As Jews they would not have been strangers to the apocalyptic – the idea that God will bring history to a final, even sudden conclusion.
They had the book of Daniel – our Lectionary is working through it at the moment.
Daniel is a remarkable book about the things that will happen at the end of time, things that will usher in the everlasting kingdom of God.
It tells of the rise and fall of kingdoms and of the everlasting nature of the kingdom of God.
The apocalyptic approach to history – the idea that things will come to an abrupt and terrifying end - is one that is perhaps easier for mankind to grasp than it used to be, as we survey our ecological ruination of the earth.
Of course Jesus’ answer to the disciples’ question doesn't mention the temple at this point at all but jumps to the end times, which will be characterized by false Messiahs, wars, earthquakes and famine.
You don’t have to be a believer in the bible to see that a lot of this is happening already.
These are the beginning of birth pangs.
Jesus’ earlier prediction about the Temple came true of course with the destruction of Jerusalem by the Roman army.
The Roman Generals apparently sat surveying the incredible building and hesitating slightly before destroying it, brick by brick, in AD 70.
The temple which was destroyed and built again after three days was, of course, the temple of Jesus’ own body.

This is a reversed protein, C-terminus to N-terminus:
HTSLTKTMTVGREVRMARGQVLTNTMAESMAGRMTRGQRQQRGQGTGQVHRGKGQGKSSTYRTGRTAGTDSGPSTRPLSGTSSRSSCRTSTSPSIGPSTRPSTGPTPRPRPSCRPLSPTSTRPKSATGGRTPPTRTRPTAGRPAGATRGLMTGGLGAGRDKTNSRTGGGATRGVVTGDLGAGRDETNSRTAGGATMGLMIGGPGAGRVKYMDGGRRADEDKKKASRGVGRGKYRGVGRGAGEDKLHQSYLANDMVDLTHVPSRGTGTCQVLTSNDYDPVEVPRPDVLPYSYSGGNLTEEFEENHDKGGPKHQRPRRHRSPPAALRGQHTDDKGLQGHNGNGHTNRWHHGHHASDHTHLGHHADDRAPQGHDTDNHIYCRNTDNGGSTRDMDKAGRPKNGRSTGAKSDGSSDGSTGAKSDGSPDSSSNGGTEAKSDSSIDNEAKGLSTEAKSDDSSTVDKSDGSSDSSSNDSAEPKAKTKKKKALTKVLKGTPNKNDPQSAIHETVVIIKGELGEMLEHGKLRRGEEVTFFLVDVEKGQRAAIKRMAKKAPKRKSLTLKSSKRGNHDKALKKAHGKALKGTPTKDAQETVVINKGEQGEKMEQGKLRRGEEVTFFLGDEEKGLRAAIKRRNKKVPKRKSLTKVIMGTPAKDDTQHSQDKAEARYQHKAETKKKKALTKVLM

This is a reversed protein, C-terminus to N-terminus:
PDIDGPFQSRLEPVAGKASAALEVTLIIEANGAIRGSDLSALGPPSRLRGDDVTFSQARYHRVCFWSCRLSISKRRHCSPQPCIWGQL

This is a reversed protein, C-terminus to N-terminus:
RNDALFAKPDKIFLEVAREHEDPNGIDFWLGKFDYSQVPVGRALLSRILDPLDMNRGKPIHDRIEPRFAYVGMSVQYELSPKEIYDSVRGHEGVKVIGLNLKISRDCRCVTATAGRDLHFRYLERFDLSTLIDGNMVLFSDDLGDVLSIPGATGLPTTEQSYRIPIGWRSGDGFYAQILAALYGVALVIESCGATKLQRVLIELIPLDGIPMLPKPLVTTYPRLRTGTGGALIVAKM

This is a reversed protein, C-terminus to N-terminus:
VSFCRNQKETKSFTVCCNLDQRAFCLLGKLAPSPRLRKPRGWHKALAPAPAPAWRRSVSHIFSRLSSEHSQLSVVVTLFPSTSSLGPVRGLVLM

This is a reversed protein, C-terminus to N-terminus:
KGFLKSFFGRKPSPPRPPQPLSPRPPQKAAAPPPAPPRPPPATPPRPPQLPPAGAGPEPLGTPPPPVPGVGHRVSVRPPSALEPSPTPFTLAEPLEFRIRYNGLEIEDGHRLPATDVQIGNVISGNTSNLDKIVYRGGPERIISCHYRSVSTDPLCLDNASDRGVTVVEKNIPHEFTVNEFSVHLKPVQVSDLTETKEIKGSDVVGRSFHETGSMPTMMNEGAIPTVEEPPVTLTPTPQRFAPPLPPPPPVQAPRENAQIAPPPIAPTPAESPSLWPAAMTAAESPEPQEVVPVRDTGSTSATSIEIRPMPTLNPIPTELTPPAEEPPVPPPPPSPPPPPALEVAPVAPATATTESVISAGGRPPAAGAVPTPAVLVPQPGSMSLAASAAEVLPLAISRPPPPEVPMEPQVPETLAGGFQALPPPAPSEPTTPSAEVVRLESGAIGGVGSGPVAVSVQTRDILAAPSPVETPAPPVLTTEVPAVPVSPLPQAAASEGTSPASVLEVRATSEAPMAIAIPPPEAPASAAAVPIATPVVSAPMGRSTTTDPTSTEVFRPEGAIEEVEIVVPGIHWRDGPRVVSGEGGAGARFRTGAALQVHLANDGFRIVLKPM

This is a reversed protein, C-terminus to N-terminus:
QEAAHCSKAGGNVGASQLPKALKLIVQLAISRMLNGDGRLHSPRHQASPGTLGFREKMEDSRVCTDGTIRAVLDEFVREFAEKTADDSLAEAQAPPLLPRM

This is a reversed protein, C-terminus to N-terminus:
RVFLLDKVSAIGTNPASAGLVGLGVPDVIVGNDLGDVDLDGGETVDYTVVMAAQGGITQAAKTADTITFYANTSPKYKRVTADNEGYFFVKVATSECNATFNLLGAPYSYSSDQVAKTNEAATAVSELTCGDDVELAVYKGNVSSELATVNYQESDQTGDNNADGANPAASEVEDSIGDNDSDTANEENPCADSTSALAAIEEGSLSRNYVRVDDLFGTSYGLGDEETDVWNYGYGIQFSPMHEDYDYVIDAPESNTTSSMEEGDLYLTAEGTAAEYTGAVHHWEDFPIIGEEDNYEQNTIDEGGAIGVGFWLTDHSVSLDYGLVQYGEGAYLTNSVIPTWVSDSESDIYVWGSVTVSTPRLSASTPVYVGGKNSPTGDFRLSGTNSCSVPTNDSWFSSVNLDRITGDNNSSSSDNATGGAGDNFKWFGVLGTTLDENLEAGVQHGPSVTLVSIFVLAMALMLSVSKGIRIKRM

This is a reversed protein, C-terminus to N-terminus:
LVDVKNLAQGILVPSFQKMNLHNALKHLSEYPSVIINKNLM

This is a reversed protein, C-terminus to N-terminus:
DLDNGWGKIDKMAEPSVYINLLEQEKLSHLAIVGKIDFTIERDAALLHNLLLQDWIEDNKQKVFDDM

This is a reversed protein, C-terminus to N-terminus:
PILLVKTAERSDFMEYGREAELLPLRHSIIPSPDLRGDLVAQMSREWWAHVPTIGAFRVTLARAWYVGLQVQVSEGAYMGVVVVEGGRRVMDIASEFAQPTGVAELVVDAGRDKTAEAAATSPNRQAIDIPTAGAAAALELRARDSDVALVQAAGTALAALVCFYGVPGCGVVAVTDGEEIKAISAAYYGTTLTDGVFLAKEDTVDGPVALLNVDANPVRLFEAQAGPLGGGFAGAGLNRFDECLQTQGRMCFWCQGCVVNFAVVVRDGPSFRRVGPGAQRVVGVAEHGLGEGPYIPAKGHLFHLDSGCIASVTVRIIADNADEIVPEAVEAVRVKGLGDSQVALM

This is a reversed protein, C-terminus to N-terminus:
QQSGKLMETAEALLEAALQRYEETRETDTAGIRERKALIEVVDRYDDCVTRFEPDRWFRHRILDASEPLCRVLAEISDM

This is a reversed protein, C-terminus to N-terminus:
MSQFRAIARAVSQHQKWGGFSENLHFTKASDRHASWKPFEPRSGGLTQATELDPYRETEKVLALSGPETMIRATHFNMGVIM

And here we have the heart of what all this means for us today.
Countless builders, architects and Christian visionaries have given us a legacy of church buildings which dot the skyline throughout Europe, and all in their own way have testified to the greatness and the majesty of God’s own kingdom – a kingdom which cannot be destroyed.
This is an encouraging message which persecuted Christians need to hear again and again, not to mention any of us who have ever felt marginalized or irrelevant in society for continuing to hold onto an alternative way of living – kingdom living.
We are not to be like Dean Jocelyn in The Spire, who mistook the bricks and mortar for the everlasting kingdom.
When we are stripped of bricks and mortar, we remember that our faith is in a risen saviour who gave his own body to death on a cross and who lives by his spirit in men, women and children who follow him today.
Buildings can house our memories and give us sacred space in which to pray, but they cannot be the living stones – that is up to us.
As we come near to the season of Advent we remember, as did Daniel in Exile, that all the kingdoms of this world will eventually come to nothing – only the everlasting Kingdom of God’s Messiah will be eternal.